Business Marketing

Hiring Marketing Generalists vs. Specialists: Which is Best for Your Team?

The structure of a marketing team can make or break a brand’s success. Carefully building a well-thought-out organizational chart is essential to support a company as it grows.

Many marketing leaders, however, struggle with how to assemble and hire the best marketing team. They wonder whether they should employ marketing specialists, generalists, or both.

Marketing specialists are high in demand and provide tremendous value to teams. A survey by The Creative Group revealed that 71% of marketing professionals said it’s challenging to find candidates with up-to-date digital skills in areas such as data science, web design, content creation, and SEO.

On the other hand, marketing generalists wear many hats and can be a more cost-effective hiring solution for businesses.

Here’s a look at the differences between marketing generalists versus specialists, and how to decide which is best for the team.

The role of a marketing generalist

A marketing generalist is someone on the team who can do numerous things well. They can be proficient at email marketing and writing while juggling the work of a marketing technologist.

What sets marketing generalists apart from specialists is that they hone in on areas of organization and project management. They think big picture and can manage projects like product launches, website redesigns, or major lead generation initiatives.

While marketing generalists can do many tasks well, they may be at risk of spreading themselves too thin as a business grows and demands increase.

When to hire a marketing generalist

Not every company has the need or budget to hire specialists for every marketing discipline. For companies looking to build a small marketing team consisting of one to five people, it’s best to hire marketing generalists. Hiring generalists can be a cost-effective way for organizations to cover a wide range of bases.

Businesses should keep in mind that generalists handle numerous areas of marketing and can only dedicate so much time to each project. Therefore, they shouldn’t expect them to focus on the smaller details of a project. Instead, it may be necessary to outsource tasks that require specific knowledge or technical skills.

The role of a marketing specialist

A marketing specialist is a team member who focuses day-to-day on a specific marketing discipline. Examples of specialists include a content writer, web developer, graphic designer, video creator, or a marketing technologist.

As digital marketing initiatives increase, talented specialists are crucial in helping marketing teams achieve their goals.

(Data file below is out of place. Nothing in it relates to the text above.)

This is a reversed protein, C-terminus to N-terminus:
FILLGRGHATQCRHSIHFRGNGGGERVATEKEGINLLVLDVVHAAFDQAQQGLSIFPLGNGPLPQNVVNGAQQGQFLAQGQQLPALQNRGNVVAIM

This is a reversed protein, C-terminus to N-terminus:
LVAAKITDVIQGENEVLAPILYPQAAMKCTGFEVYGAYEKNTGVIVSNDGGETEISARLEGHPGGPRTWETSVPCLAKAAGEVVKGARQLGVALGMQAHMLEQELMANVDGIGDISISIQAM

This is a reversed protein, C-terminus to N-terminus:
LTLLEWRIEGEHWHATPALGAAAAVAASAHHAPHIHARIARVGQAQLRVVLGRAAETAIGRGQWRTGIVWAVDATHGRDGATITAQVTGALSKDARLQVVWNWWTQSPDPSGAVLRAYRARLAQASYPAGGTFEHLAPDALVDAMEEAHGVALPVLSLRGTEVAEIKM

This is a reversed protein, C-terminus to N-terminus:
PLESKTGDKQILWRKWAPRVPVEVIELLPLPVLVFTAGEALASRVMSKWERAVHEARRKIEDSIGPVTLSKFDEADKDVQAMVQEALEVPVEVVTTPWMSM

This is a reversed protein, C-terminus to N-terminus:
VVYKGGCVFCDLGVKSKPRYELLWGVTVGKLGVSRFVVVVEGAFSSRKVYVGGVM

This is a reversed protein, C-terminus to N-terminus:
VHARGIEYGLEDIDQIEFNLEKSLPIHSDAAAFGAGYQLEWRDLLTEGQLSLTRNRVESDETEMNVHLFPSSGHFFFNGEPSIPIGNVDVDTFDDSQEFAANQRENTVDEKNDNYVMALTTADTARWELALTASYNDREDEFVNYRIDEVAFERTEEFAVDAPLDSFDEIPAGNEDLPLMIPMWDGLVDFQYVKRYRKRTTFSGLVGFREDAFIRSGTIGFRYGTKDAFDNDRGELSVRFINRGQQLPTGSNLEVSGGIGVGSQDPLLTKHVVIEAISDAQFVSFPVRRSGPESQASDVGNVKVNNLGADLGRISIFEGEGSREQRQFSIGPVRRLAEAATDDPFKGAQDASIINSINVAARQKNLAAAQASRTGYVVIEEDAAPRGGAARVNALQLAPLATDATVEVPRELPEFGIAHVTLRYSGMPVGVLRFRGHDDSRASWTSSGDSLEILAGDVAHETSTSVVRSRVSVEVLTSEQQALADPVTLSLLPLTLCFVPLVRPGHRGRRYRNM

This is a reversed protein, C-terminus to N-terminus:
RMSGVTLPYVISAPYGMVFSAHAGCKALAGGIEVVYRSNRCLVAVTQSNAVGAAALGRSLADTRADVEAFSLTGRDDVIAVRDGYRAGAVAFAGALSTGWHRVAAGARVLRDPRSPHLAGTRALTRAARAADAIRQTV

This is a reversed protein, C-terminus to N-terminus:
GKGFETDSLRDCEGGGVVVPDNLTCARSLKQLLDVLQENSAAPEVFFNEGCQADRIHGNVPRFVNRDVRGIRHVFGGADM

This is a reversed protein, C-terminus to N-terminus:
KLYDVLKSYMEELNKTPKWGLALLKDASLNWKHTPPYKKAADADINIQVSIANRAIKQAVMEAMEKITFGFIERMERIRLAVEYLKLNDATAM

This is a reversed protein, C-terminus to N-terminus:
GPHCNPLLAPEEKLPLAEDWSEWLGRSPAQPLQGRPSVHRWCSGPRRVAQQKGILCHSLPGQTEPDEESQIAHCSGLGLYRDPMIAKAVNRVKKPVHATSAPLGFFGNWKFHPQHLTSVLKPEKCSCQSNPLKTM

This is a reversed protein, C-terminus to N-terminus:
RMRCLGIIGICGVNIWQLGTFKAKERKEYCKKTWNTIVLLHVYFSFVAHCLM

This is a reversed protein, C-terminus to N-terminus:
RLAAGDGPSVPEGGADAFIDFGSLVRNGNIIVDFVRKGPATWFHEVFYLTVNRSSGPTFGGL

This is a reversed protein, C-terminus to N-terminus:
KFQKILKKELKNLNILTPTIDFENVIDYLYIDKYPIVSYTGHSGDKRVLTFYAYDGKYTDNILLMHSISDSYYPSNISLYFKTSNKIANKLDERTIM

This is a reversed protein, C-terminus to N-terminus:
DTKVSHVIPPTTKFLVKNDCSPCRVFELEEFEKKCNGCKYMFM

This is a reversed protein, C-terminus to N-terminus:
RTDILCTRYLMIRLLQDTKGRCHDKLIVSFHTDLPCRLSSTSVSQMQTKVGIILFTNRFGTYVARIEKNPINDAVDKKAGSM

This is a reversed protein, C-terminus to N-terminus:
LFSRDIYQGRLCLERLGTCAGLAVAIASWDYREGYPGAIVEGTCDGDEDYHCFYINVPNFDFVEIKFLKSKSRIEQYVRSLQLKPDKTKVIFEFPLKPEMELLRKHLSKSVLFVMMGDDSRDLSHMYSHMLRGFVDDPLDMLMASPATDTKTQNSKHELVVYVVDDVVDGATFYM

When to hire a marketing specialist

Before hiring a marketing specialist, businesses should make sure their existing team of marketing generalists can first identify a need. Second, they should have a plan in place for how a specialist role will address that need. Once teams have outlined a new marketing strategy, adding a specialist position can help ensure it gets the attention it needs to succeed.

Based on hiring activity in the past six months and anticipated hiring for the next 12 months, Gartner research shows that the most sought-after roles are digital marketing lead, marketing analytics lead, content manager, and social media specialist. It’s a good idea for businesses to prioritize hiring a digital marketing lead first when looking to add on more specialist positions later.

Building a well-balanced marketing team

When it comes to hiring marketing generalists versus specialists, do companies prefer one to the other? According to a survey from recruiting expert Hays, this isn’t the case. The report shows that 78% of marketing directors said they seek a combination of both generalist and specialist skills when building a marketing team.

Businesses can build a top-notch marketing team by hiring a healthy balance of generalists and specialists.

They can hire marketing generalists that eventually transition into a specialist role, depending on their strengths and skill sets. For instance, a team member with a technical skill set may move into a marketing technologist position later down the road.

According to the American Marketing Association (AMA), rather than expecting candidates to have experience in specific marketing disciplines such as copywriting or marketing automation, many managers are hiring for fundamental marketing strategy and then providing on-the-job training to fill skill gaps.

Additionally, a shortage of talent has led many marketing teams to increasingly rely on freelancers or consultants for specialized expertise in areas such as web analytics and video production.

Finding the best hiring approach

When deciding between hiring a marketing generalist and a marketing specialist, businesses should consider the size of their team and their objectives. When starting out, marketing generalists can serve as the foundation of the organization. However, once the department begins to expand and identify new marketing strategies beyond their skill sets, it may be an ideal time to add a specialist position to the team.

About the author


Albizu Garcia

Albizu Garcia is CEO and Co-Founder of GAIN, a marketing technology company that automates the social media and content publishing workflow for agencies and social media managers, their clients, and anyone working in teams. Twitter: